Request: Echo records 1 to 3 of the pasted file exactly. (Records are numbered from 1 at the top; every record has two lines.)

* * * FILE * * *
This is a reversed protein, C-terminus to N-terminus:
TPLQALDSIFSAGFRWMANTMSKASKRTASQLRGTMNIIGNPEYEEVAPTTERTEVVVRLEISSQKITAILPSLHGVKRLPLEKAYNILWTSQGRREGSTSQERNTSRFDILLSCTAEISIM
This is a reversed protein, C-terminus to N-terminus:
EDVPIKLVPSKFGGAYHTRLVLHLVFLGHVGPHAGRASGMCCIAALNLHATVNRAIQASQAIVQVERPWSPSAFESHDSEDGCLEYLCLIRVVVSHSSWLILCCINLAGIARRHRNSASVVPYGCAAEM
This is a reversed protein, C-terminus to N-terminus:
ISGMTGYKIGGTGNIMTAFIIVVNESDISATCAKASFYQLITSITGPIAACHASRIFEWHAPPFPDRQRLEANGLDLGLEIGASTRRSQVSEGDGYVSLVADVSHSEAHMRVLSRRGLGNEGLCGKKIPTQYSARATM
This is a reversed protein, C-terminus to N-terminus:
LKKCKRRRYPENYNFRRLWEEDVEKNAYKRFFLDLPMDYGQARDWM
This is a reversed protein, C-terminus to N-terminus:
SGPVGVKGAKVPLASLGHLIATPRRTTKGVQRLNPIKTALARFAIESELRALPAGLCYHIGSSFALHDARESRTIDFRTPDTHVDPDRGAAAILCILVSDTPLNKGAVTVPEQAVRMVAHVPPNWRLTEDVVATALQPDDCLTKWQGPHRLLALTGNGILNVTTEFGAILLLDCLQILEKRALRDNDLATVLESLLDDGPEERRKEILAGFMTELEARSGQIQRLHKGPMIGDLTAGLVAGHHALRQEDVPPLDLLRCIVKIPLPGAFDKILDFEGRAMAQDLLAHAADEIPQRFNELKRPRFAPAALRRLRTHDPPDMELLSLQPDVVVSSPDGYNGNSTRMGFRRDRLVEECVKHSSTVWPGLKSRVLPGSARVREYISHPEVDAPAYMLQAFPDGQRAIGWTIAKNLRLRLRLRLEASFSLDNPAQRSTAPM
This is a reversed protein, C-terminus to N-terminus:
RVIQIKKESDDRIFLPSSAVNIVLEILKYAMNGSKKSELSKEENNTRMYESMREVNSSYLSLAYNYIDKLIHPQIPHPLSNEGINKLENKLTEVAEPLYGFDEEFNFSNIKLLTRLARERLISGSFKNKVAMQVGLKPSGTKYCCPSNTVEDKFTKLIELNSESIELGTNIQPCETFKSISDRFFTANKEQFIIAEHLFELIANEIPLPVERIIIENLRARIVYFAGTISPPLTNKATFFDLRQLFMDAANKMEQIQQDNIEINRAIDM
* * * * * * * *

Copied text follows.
This is a reversed protein, C-terminus to N-terminus:
TPLQALDSIFSAGFRWMANTMSKASKRTASQLRGTMNIIGNPEYEEVAPTTERTEVVVRLEISSQKITAILPSLHGVKRLPLEKAYNILWTSQGRREGSTSQERNTSRFDILLSCTAEISIM
This is a reversed protein, C-terminus to N-terminus:
EDVPIKLVPSKFGGAYHTRLVLHLVFLGHVGPHAGRASGMCCIAALNLHATVNRAIQASQAIVQVERPWSPSAFESHDSEDGCLEYLCLIRVVVSHSSWLILCCINLAGIARRHRNSASVVPYGCAAEM
This is a reversed protein, C-terminus to N-terminus:
ISGMTGYKIGGTGNIMTAFIIVVNESDISATCAKASFYQLITSITGPIAACHASRIFEWHAPPFPDRQRLEANGLDLGLEIGASTRRSQVSEGDGYVSLVADVSHSEAHMRVLSRRGLGNEGLCGKKIPTQYSARATM